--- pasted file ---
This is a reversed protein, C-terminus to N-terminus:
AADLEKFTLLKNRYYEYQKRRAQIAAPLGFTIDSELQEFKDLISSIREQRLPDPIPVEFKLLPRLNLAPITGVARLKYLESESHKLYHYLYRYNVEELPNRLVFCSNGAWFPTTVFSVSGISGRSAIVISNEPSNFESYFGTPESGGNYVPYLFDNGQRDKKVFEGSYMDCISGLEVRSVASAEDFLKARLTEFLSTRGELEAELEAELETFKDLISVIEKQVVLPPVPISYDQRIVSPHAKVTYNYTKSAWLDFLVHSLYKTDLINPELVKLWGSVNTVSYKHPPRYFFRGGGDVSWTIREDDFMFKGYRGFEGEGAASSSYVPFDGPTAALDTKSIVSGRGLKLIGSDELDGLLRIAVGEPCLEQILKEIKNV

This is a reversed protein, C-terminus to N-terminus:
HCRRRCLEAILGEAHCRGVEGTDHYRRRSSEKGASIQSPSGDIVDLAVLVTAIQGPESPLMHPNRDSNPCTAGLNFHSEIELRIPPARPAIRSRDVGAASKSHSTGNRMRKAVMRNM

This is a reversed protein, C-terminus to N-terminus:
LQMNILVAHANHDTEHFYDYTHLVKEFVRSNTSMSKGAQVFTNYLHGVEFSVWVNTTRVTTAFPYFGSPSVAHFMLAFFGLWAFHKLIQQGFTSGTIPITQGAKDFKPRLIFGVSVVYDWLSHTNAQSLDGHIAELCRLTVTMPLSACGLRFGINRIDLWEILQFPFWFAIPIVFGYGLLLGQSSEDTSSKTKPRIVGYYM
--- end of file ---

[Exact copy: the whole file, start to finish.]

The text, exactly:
This is a reversed protein, C-terminus to N-terminus:
AADLEKFTLLKNRYYEYQKRRAQIAAPLGFTIDSELQEFKDLISSIREQRLPDPIPVEFKLLPRLNLAPITGVARLKYLESESHKLYHYLYRYNVEELPNRLVFCSNGAWFPTTVFSVSGISGRSAIVISNEPSNFESYFGTPESGGNYVPYLFDNGQRDKKVFEGSYMDCISGLEVRSVASAEDFLKARLTEFLSTRGELEAELEAELETFKDLISVIEKQVVLPPVPISYDQRIVSPHAKVTYNYTKSAWLDFLVHSLYKTDLINPELVKLWGSVNTVSYKHPPRYFFRGGGDVSWTIREDDFMFKGYRGFEGEGAASSSYVPFDGPTAALDTKSIVSGRGLKLIGSDELDGLLRIAVGEPCLEQILKEIKNV

This is a reversed protein, C-terminus to N-terminus:
HCRRRCLEAILGEAHCRGVEGTDHYRRRSSEKGASIQSPSGDIVDLAVLVTAIQGPESPLMHPNRDSNPCTAGLNFHSEIELRIPPARPAIRSRDVGAASKSHSTGNRMRKAVMRNM

This is a reversed protein, C-terminus to N-terminus:
LQMNILVAHANHDTEHFYDYTHLVKEFVRSNTSMSKGAQVFTNYLHGVEFSVWVNTTRVTTAFPYFGSPSVAHFMLAFFGLWAFHKLIQQGFTSGTIPITQGAKDFKPRLIFGVSVVYDWLSHTNAQSLDGHIAELCRLTVTMPLSACGLRFGINRIDLWEILQFPFWFAIPIVFGYGLLLGQSSEDTSSKTKPRIVGYYM